Janet Street-Porter: What's eating Zadie Smith?

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The bottom line is, there's no point in writing books if you're not prepared to go and promote them, and I expect that the press department at Hamish Hamilton told her to get on a plane back to the mother country pronto and get herself back into the British media in time for the launch of her latest opus, in which they have a considerable investment.

I loved The Autograph Man, even though some editing would have tightened it up and the plot wobbled a bit. I can't wait to read her third novel On Beauty, which has received excellent reviews. As for the Booker, I loathe most awards, unless they are chosen by the public, especially events like last week's extravaganza hosted by GQ magazine. These are PR-driven bashes, totally meaningless, with gongs chosen to pander to advertisers and sponsors. They are no badges of merit in any way whatsoever. The idea of a panel of judges choosing one book over another and giving the author a large cash award is a ludicrous concept, and just panders to our obsession with lists. But I suppose anything that gets more people buying and reading books has to be a good thing, and so I hope that Miss Smith's intemperate outburst will not count against her.

But Miss Smith's tirade is so pitiful, it's hardly worth taking seriously, especially as she seems to have acquired the script from elsewhere. Last month her friend, the author Hari Kunzru (who turned down the £5,000 John Llewellyn Rhys award for his novel The Impressionist because he didn't agree with the sponsor's position on asylum-seekers), told a newspaper in Spain: "London is dirty, the food is bad, the weather worse... English people have such bad teeth." He calls London a "shithole". A former journalist, Kunzru was born in north London and went to public school in Essex and then Oxford. Zadie too grew up in London, and then attended Cambridge. What can have caused both of these highly intelligent authors to turn their backs on the most cosmopolitan and inspirational city on the planet?

It's funny how other award-winning authors such as Andrea Levy and Peter Ackroyd adopt the very opposite point of view, but then they are a bit more grown up. Zadie's tantrum stinks of self-obsession. In all honesty, White Teeth might have been a cracking series on Channel 4, and, whether she likes it or not, she is considered extremely attractive. But I don't think for one moment Miss Smith would be hassled on the Tube or in Starbucks.

There are more nationalities living in London than any other city on the planet. Don't tell me my Polish cleaning lady, the Indian grocer over the street or the Iranian guy running the supermarket up the road have a clue who Zadie Smith is. Who does she think she is? Makosi would be signing more autographs in Oxford Street than the author of The Autograph Man. Most authors are invisible, and by the way, it's the millions of people who watch reality television who buy books. Reading isn't the preserve of the middle classes. It's what people do every day on trains and buses as they travel to work, and that's something Miss Smith might do well to remember.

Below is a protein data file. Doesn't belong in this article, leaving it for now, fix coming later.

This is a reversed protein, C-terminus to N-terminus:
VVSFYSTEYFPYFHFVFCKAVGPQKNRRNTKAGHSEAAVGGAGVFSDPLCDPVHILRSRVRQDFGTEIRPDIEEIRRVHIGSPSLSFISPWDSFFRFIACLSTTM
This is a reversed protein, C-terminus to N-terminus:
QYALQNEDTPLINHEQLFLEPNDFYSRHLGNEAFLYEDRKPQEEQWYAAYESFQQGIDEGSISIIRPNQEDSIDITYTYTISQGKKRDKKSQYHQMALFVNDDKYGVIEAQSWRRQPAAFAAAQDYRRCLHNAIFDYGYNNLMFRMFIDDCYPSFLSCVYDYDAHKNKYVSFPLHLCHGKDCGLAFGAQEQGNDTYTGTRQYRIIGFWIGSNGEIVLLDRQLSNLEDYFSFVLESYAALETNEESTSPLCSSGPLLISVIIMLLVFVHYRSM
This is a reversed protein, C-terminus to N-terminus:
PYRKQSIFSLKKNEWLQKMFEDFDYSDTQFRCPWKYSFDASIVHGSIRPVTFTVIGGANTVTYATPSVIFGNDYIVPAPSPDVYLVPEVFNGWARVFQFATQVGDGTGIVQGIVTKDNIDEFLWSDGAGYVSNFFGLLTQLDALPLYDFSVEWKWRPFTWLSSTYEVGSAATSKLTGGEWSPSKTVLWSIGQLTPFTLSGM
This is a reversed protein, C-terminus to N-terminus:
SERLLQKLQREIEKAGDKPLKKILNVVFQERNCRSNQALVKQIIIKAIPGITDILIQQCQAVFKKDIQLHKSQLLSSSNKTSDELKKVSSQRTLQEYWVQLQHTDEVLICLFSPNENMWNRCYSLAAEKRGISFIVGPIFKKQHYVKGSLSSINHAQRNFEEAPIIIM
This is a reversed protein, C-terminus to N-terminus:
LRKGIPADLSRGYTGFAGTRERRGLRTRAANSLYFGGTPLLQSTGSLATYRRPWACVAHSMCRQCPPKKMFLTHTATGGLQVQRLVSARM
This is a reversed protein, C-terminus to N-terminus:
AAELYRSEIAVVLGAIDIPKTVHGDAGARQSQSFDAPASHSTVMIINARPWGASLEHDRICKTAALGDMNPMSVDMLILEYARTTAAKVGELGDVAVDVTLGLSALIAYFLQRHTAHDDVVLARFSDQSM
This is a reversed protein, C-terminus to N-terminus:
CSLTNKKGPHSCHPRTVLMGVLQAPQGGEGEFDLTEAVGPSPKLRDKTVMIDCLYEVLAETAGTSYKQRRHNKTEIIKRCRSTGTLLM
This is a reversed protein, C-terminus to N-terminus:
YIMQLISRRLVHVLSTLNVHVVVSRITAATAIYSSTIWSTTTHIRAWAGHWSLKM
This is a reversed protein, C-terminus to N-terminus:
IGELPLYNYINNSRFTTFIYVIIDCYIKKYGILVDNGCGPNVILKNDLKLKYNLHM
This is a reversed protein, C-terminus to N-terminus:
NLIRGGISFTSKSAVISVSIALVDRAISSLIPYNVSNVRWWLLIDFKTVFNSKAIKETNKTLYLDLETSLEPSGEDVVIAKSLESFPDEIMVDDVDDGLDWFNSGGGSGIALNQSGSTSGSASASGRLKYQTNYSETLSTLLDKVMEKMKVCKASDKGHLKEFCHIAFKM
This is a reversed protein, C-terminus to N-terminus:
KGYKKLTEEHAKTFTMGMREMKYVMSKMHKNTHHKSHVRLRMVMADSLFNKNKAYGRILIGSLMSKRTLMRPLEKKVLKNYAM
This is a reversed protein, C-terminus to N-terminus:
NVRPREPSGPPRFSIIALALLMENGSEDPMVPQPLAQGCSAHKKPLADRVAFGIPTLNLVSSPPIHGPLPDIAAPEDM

Blazers rule

It was no surprise to read that Faria Alam lost her case against the Football Association for unfair dismissal. How we were entertained by the saga of the two-timing PA who managed to bonk both the England manager and the FA's chief executive at the same time! Faria managed to make us consider that middle-aged men in blazers could be sex objects. Her claim that the FA's executive director David Davies sexually harassed her was dismissed, but there is no doubt that the atmosphere at the FA's offices was not perhaps like that of a funeral parlour.

Mr Davies plans to step down next year after the World Cup and is rumoured to be planning a career in politics. It sounds as if the antics in the offices of his organisation will have prepared him well for a stint in Parliament. In the meantime, football is a game which plenty of women contribute to by paying at the turnstiles, but which few are rewarded with any kind of executive power. It's a business where those wearing skirts type letters and attend dinners as arm candy and those wearing blazers crack sexist jokes and sit in the boardroom.

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If you've got anyone you want to punish, tell them to go and see The Aristocrats, surely the most unfunny comedy film I've ever squirmed through. A parade of self-important, deeply unattractive men tell the same music-hall joke over and over again, each trying to be more outrageous than the last. With the exception of Whoopi Goldberg, The Aristocrats is one long, limp exercise in pointlessness. Eddie Izzard makes a token appearance but wisely doesn't participate, and Billy Connolly nearly chokes laughing at himself.

If you want to see why British humour inspires the rest of the world, go out and buy the new DVD of The Original Vic Reeves Big Night Out, which has just been released. It's an astonishing 20 years since Vic and Bob's great double act burst into life, and last Friday I was lucky enough to see them do their first live gig in five years, in the former Raymond's Revue Bar in Soho. Aided by Matt Lucas and Paul Whitehouse they revived some classic Big Night Out moments, including a judge in a wheelchair, the furry wheel of fortune, dog poo and chives, spirit levels and lard. And of course the hilarious musical interludes - all in front of a packed audience of their comedy peers from Harry Enfield to David Walliams and David Baddiel. Quite simply Vic and Bob are sublime - true masters of the surreal, disciples of Kenneth Horne and Spike Milligan. Five minutes of this cracking stuff and you want to tell Zadie Smith to come back home from New York, all is forgiven.